Friday, June 03, 2005

The Migraine Program: A Name That Says It All

Towards the end of the Second World War, the Navy started kicking around the idea of using submarines as early warning radar platforms, which would extend the much needed radar coverage for surface formations. In addition to the early warning, it was thought that the boats would help to direct friendly aircraft towards enemy contacts.

Early on, it was thought that these radar pickets would operate in pairs or at least close enough so that their radar coverage would overlap each other. This redundancy would come into play if one of the boats had to dive in order to evade enemy aircraft, the other boat would take over until the other boat could surface again and resume coverage of the threat axis.

The first boats to undergo the conversion to a radar picket were REQUIN (SS-481) and SPINAX (SS-489), the latter of which was still on the building ways in Portsmouth. Both boats were mounted with high-powered SR-2 search radars, located on its own mast abaft the conning tower and SV-2 height finders were then installed on the deck further aft. Homing beacons, acting as reference points for combat air patrols, were also installed on deck.

The radar equipment and the associated electronics for the newly developed CIC were then located in the after torpedo room. Because the four torpedo tubes had not been removed it resulted in a seriously crammed compartment and required the after tubes to be reloaded externally. Additional air conditioning and an extra motor-generator were also part of the conversion. If routine maintenance in the compartment had been difficult before, it was now a serious pain in the ass.

Although both the REQUIN and SPINAX were relatively successful in their new rolls, from the very start the conversion showed flaws that were hard to ignore or overlook. Because of the submarines’ low silhouettes, the effective range of the radars was seriously handicapped and breaking seas over the deck aft caused nightmares with the SV-2 height finders.

But in spite of these flaws, the Navy’s need for radar picket vessels forced them to continue the development of the program and BuShips tagged the follow-on program as Project MIGRAINE. You got to love it.

MIGRAINE I conversions of TIGRONE (SS-419) and BURRFISH (SS-312) saw the crew’s mess and galley modified into the CIC, with the tubes being removed in the ATR so that it could be used for berthing. Two tubes were removed in the FTR to make room for more equipment and storage. The AN/BPS-2 search radar was moved to a mast on the after part of the conning tower, with the height finder just abaft that on its own mast.

The MIGRAINE II modifications of the REQUIN and SPINAX included moving the surface search radar and the removal of the stern torpedo tubes, but the height finder stayed put on the deck aft. Both the MIGRAINE I and II boats were fitted with AN/BPQ-2 guidance equipment for the Regulus cruise missiles.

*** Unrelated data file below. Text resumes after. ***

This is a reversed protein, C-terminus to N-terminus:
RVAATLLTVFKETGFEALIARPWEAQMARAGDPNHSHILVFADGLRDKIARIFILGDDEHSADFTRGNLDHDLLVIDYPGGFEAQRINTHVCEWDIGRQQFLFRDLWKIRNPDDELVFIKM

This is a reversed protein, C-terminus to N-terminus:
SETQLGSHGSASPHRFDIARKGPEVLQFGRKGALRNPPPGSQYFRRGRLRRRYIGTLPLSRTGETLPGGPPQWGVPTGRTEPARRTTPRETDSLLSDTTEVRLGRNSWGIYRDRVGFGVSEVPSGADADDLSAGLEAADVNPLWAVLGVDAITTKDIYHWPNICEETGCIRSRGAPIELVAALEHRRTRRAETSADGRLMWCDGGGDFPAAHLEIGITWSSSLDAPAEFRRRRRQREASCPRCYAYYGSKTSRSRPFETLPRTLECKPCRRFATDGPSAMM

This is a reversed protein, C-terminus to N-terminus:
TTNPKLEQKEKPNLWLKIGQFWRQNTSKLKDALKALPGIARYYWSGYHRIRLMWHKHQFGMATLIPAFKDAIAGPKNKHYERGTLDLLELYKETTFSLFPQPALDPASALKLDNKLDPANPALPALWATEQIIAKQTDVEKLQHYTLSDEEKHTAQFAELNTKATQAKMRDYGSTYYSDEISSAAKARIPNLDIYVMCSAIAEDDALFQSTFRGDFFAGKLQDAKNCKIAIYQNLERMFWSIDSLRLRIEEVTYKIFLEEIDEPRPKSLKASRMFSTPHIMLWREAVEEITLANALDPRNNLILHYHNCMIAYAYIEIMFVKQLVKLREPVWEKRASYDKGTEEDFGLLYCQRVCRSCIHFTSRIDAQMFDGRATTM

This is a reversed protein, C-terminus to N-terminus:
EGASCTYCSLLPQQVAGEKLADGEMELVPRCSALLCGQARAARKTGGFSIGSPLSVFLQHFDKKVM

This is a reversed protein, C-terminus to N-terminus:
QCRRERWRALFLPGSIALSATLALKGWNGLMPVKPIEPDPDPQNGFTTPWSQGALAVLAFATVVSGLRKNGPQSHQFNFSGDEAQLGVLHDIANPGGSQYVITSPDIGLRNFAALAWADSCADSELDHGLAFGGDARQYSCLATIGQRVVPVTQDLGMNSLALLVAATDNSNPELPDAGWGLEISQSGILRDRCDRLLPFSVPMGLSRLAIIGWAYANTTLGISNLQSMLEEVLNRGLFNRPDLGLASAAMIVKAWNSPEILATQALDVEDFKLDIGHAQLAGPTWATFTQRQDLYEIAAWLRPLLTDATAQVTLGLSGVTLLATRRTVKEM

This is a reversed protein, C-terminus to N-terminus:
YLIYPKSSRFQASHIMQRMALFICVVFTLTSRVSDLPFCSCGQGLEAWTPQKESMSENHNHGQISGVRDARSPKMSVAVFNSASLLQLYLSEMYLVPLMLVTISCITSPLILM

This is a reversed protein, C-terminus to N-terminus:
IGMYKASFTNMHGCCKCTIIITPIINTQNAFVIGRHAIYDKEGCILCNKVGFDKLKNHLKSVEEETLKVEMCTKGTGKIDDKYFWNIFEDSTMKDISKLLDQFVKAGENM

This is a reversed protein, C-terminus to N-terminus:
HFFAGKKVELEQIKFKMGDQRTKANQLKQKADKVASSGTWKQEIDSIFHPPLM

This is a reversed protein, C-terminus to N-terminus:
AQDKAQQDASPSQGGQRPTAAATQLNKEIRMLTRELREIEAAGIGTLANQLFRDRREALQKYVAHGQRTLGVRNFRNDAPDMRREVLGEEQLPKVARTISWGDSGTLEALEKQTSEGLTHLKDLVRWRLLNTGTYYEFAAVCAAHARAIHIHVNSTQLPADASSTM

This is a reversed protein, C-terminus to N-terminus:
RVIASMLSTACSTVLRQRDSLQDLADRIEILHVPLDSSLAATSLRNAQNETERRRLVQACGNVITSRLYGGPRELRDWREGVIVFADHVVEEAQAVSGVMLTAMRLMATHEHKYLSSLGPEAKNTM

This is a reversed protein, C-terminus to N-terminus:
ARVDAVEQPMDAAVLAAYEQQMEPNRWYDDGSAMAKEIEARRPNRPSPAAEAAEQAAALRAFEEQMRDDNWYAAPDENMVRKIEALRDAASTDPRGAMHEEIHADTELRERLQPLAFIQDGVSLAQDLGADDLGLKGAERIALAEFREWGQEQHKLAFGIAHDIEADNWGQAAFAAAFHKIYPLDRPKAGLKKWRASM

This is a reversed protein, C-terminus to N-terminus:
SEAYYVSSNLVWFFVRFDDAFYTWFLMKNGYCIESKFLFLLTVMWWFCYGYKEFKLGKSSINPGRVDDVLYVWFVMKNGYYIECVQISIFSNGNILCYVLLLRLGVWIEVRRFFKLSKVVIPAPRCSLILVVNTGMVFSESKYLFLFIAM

1951 to 1953 saw the conversion of six more subs (all Manitowoc built boats) to MIGRAINE III. More “drastic” than the previous modifications, the MIGRAINE III boats had an additional 24-foot section added just forward of the control room for an expanded CIC and the removal of the stern tubes. The BPS-2 search radar was mounted aft of the periscopes and the entire sail was enlarged and streamlined to enclose the masts. The AN/BPS-3 height finder was located just aft of the sail and an AN/URN-3 TACAN beacon was installed on the afterdeck.

The Navy now had ten radar pickets in its arsenal but the threat of the Red Menace was still too great and two more new construction boats were tapped for the role as radar pickets. By 1956, both SAILFISH (SSR-572) and SALMON (SSR-573) were in commission and were essentially MIGRAINE III submarines but built for prolonged surface operations and a modified BPS-2 air search radar that was able to retract into the sail fairwater.

The culmination of the MIGRAINE program was the nuclear-powered TRITON (SSRN-586), which was commissioned in 1959 and could boast that it was the longest US submarine ever built until the OHIO (SSBN-726). Although the TRITON was a nuke, many of its features were based on the idea that it would operate on the surface more than submerged and had a knife shaped bow and substantial reserve buoyancy. She was also the last to have stern torpedo tubes, twin screws and a conning tower in the sail.

But just as the most advanced radar picket joined the fleet, the introduction of carrier-based early warning aircraft, the E-1B Tracer and then the E-2 Hawkeye, put it out of a job. Before the 1960’s drew to a close, all the MIGRAINE submarines were either reclassified as SS or AGSS or placed out of service.

The MIGRAINE program sheds light on the flexibility of the submarine service and how it’s able to adapt again and again to an ever-changing threat and fulfill the role it’s given in spite of serious flaws or shortcomings.


At 10:40 PM, Blogger Vigilis said...

Impressive detail and background. Enjoyed! I had been wondering about the older nukes (before the Skipjack). Do you know which was the last one to have teakwood decks, or where I could find out?

At 7:52 PM, Blogger bothenook said...

i don't know if it was the last, but seawolf had them. i swiped a piece after we decommed her, prior to sending her to bremerton to be cut up.


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